[Based on a letter to my cousin-in-law, who runs a seminary in Chicago.]
Most seminaries focus on:
- Pastoral vision and skills
- Theological knowledge
- Community and relationships
Those are all good things. But are they the right things?
From my perspective, we (the church) send seminaries passionate and teachable students, and what we want to get back are spiritually mature workers.
I agree that all those things are useful for maturity. But are they necessary? More importantly, are they sufficient?
This isn’t just a theoretical question. Our church Kingsway has recently “spread” into two new campuses. We are already ramping up leadership training to enable 3-4 more over the next five years. Getting this right is literally a matter of life and death for our church. If we put someone insufficiently mature in charge of one of our first few campuses, it could irrevocably destroy our community and our mission.
Because of that, I currently define spiritual maturity as knowing how to:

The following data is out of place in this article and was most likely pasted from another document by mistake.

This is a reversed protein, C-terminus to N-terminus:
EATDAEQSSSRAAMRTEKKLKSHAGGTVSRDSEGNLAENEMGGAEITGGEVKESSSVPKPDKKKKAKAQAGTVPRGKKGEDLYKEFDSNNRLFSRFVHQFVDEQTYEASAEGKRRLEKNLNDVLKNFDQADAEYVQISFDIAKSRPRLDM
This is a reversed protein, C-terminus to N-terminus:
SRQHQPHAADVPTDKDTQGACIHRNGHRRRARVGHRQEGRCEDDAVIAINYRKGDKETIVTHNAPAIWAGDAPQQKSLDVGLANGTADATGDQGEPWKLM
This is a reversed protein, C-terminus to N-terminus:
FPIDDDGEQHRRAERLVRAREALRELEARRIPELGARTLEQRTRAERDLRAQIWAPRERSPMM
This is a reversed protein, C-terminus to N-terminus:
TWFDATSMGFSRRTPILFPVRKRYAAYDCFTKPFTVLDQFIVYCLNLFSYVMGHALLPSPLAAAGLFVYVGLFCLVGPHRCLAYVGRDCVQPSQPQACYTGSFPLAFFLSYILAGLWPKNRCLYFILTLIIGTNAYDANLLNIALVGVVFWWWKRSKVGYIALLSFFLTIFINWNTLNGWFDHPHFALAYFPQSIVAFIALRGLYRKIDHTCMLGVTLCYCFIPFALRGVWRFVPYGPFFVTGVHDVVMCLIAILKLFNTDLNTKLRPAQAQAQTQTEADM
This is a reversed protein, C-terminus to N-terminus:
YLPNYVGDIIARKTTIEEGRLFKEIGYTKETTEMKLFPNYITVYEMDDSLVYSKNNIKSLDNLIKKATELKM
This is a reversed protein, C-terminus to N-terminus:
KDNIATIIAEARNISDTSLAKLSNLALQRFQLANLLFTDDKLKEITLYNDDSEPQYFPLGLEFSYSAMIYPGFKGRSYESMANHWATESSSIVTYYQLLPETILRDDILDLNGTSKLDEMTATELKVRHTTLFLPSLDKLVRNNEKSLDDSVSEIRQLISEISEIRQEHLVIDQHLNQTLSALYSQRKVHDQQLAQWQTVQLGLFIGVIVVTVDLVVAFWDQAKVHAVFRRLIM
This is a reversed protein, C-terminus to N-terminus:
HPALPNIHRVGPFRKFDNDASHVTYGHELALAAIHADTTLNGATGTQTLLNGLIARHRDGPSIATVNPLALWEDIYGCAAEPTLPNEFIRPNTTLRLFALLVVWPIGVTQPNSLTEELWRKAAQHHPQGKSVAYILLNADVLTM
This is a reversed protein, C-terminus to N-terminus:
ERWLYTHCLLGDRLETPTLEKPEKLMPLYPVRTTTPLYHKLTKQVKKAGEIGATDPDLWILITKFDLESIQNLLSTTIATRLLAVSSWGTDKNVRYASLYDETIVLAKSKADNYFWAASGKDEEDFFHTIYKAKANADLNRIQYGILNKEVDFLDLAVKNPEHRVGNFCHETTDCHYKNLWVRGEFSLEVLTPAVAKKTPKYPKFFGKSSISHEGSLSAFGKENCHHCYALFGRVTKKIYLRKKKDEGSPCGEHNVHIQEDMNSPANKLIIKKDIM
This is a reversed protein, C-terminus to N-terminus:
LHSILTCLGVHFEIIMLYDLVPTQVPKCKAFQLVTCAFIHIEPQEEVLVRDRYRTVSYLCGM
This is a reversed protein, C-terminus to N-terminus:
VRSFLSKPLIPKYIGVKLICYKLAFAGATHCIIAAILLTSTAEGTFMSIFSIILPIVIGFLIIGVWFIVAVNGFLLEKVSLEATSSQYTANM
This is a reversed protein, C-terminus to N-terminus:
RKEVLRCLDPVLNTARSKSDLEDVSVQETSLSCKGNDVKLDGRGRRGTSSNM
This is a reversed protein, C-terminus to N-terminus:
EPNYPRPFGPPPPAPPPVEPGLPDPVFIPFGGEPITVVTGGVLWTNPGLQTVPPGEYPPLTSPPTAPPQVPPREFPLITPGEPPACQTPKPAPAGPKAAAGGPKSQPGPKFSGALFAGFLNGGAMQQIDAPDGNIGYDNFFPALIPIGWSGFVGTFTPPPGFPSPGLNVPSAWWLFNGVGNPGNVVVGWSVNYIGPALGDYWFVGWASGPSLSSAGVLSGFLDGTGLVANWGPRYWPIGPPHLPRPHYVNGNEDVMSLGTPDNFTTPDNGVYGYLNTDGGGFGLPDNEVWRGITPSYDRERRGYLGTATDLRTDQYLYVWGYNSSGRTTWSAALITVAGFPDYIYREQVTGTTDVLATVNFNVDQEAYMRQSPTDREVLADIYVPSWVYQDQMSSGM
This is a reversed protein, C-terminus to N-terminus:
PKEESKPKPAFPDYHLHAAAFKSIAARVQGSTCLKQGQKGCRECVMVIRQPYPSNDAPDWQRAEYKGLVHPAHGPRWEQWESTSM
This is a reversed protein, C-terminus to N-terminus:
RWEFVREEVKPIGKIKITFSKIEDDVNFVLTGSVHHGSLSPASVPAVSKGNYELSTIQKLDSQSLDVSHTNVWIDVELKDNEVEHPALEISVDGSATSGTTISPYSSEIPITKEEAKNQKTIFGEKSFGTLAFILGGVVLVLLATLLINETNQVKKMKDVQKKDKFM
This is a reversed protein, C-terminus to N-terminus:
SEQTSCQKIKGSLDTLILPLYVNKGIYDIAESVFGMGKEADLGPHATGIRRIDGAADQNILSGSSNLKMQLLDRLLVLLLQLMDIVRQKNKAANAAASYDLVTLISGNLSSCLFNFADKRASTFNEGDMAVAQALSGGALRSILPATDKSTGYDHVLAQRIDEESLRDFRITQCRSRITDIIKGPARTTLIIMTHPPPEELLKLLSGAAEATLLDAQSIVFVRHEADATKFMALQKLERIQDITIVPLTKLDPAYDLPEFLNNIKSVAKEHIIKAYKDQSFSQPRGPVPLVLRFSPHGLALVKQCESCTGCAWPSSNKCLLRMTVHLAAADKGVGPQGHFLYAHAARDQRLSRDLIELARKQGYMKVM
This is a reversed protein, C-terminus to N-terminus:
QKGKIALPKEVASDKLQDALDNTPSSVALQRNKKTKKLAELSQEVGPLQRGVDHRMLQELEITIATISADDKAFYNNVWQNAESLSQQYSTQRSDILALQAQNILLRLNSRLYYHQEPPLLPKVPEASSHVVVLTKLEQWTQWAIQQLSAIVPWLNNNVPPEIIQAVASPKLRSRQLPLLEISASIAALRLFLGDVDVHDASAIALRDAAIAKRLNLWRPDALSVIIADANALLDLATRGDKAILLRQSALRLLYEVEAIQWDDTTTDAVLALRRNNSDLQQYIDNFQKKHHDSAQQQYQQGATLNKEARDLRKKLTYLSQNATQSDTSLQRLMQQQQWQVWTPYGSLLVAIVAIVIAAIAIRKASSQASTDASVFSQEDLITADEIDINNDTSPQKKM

- Submit in a healthy way to God, the Bible, authorities, and peers
- Grieve and forgive sin (theirs and others)
- Help themselves and others to grow in grace through the gospel
Importantly, I see these as inter-related disciplines to be mastered — not merely facts, attitudes, or decisions. I’d take someone like that in a heartbeat over someone who merely has vision, skills, or knowledge. It is easy to impart those on the job, or find a job where such limitations don’t matter.
But if they have not mastered all three of those disciplines, they are just an accident waiting to happen.
I’m sure most seminaries implicitly nurture and develop those aspects to some level. But I worry that they don’t realize that those are the essentials they need to develop and nurture in others. So they end up focusing on and reproducing the wrong things…